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January 8, 2011

Mac App Store Simple Copy Protection Security Bypassed

The Mac App Store was released in the recent 10.6.6 update, allowing Mac users to buy and install apps in the same, easy, one-click fashion as iPhone and iPod Touch users. Over 1 million apps were downloaded in the first 24 hours. Although the Mac App Store doesn’t make use of a sandbox like the iOS App Store does, there are still several mechanisms developers can use to prevent their software from being copied and shared between different users.

Hackers have discovered that one of the simpler methods used to authenticate an app is actually stored as a separate plist file within the application bundle. This means that an app can be copied, and the authentication files within its bundle can be replaced with those from an app that was legally purchased (even if it’s a free app).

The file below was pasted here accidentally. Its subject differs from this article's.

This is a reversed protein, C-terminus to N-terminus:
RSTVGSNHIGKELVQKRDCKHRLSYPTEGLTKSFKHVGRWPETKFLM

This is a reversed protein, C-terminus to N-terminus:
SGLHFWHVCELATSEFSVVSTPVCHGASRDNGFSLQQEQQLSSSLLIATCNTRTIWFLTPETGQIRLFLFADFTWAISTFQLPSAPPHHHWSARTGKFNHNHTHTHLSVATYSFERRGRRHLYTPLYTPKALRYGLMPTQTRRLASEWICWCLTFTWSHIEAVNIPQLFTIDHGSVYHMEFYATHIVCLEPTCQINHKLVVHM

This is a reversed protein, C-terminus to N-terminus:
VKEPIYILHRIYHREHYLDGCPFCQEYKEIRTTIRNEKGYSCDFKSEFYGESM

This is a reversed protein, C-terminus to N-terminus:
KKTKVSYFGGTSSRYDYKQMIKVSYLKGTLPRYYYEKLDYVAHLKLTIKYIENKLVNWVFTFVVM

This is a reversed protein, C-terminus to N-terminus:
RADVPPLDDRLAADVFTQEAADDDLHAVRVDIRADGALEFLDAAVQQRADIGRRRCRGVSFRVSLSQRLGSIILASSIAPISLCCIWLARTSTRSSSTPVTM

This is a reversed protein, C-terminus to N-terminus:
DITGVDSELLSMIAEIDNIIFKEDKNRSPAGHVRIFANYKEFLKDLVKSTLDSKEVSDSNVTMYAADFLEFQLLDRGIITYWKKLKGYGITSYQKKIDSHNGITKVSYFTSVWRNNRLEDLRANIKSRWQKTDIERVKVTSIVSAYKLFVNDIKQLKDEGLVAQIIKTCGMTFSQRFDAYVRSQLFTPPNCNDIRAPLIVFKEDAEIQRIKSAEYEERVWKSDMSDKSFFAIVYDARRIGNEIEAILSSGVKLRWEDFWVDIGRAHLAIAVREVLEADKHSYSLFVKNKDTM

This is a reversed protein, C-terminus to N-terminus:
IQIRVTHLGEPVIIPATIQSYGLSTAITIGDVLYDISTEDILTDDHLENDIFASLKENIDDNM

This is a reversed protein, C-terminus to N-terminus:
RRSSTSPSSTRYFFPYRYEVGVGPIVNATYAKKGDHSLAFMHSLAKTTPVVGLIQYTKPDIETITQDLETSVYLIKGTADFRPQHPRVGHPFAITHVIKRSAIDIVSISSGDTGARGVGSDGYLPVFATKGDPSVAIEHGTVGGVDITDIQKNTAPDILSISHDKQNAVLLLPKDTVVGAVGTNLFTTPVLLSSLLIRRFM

In order to resolve this, developers should not rely solely on the data found within the plist file external to the binary, and perform some checks against hard-coded values within the binary itself. Some simple tips are available here. Ultimately all software is crackable, Mac App Store or not, so my suggestion to application developers is: spend more time developing great new features, and less time worrying about anti-piracy. This is what itself Apple does. In the long run most people will follow the simplicity route and buy the app.

In related news: How not to store passwords in iOS (developers take heed)

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